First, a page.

We’ve all been told we should eat healthier or we should get more sleep every night, but how much of that do we really internalize?
Yoga teaches you how to pay attention and as you develop this greater mindfulness, you’ll naturally find yourself wanting to love your body well because you know how it connects to your head and your heart.
Yoga reminds you that you are part of a story so much bigger than you and that you are not alone
There’s no question about it, everyone’s favorite part of a yoga class is Savasana – the few minutes at the end of class where you just lie there with the lights off and be.
I call this The Yoga Bliss and its power is real. Those few minutes of stillness, silence, and surrender does a number on us – it reminds us that we don’t have to carry the weight of the world on our shoulders, that we don’t have to do it all or have it all figured out. Instead, it teaches us to rest in the truth that we are loved, accepted, and purposed just as we are, without any masks, hustle, or accomplishments. It’s enough to just be.
We carry that feeling of peace and groundedness with us as we leave our mats and over time, we notice it staying around longer and longer until one day we notice a major shift in our relationship with the work we do: our title no longer defines our worth, our bad days don’t send us running for the bottle of wine, the good days don’t over-inflate our ego, and the successes and the failures no longer cloud our vision.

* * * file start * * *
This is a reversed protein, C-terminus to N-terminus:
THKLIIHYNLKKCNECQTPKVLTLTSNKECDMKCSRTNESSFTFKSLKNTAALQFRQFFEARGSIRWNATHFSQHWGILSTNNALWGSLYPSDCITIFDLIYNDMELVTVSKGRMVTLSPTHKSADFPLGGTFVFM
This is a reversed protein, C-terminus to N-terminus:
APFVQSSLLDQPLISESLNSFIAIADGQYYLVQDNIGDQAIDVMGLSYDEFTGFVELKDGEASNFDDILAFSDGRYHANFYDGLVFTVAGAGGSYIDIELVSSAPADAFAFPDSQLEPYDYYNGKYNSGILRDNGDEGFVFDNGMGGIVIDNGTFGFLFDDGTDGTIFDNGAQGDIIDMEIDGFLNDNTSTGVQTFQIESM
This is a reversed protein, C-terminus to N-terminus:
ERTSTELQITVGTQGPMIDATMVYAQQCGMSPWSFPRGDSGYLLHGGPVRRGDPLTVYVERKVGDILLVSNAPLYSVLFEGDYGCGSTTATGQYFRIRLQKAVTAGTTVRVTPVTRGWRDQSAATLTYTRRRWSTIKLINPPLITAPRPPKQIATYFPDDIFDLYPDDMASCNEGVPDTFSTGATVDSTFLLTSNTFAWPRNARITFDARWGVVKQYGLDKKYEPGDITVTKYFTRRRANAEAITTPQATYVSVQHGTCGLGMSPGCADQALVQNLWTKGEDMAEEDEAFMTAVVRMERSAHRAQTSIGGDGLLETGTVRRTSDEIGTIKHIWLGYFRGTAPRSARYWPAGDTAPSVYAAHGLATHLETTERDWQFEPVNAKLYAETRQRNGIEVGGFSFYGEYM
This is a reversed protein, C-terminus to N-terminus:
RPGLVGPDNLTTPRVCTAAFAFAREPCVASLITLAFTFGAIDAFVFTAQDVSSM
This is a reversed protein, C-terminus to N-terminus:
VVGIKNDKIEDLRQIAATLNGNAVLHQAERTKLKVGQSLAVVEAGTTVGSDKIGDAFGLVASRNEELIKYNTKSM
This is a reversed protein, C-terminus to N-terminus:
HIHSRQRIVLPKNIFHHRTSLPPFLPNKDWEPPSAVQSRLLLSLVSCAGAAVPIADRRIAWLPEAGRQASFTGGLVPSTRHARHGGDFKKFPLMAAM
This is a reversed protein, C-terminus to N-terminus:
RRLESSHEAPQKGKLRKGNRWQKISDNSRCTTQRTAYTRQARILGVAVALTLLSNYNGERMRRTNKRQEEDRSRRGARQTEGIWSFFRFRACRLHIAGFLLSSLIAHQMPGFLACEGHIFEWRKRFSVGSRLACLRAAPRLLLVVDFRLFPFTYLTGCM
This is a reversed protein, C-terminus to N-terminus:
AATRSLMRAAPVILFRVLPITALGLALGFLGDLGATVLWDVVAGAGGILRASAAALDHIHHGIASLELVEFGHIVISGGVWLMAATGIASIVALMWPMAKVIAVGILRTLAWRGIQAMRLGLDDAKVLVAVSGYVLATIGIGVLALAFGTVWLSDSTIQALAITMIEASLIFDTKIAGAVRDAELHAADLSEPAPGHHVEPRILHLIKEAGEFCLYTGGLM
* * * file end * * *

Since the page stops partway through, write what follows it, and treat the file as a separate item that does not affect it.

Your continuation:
Instead, we are freed up to stay or go, to take big risks or to just keep putting one foot in front of the other.
About the Author
Caroline has been practicing yoga for over a decade and recently left a career in politics to help change the world through yoga. She completed her yoga instructor training with Holy Yoga in 2015 and continued her training with the Prenatal Yoga Center in 2016. With a passion for educating and empowering women, Caroline’s classes encourage deep body awareness, mindful movement, and the cultivation of gratitude and joy. Caroline lives with her husband and pup in New York City.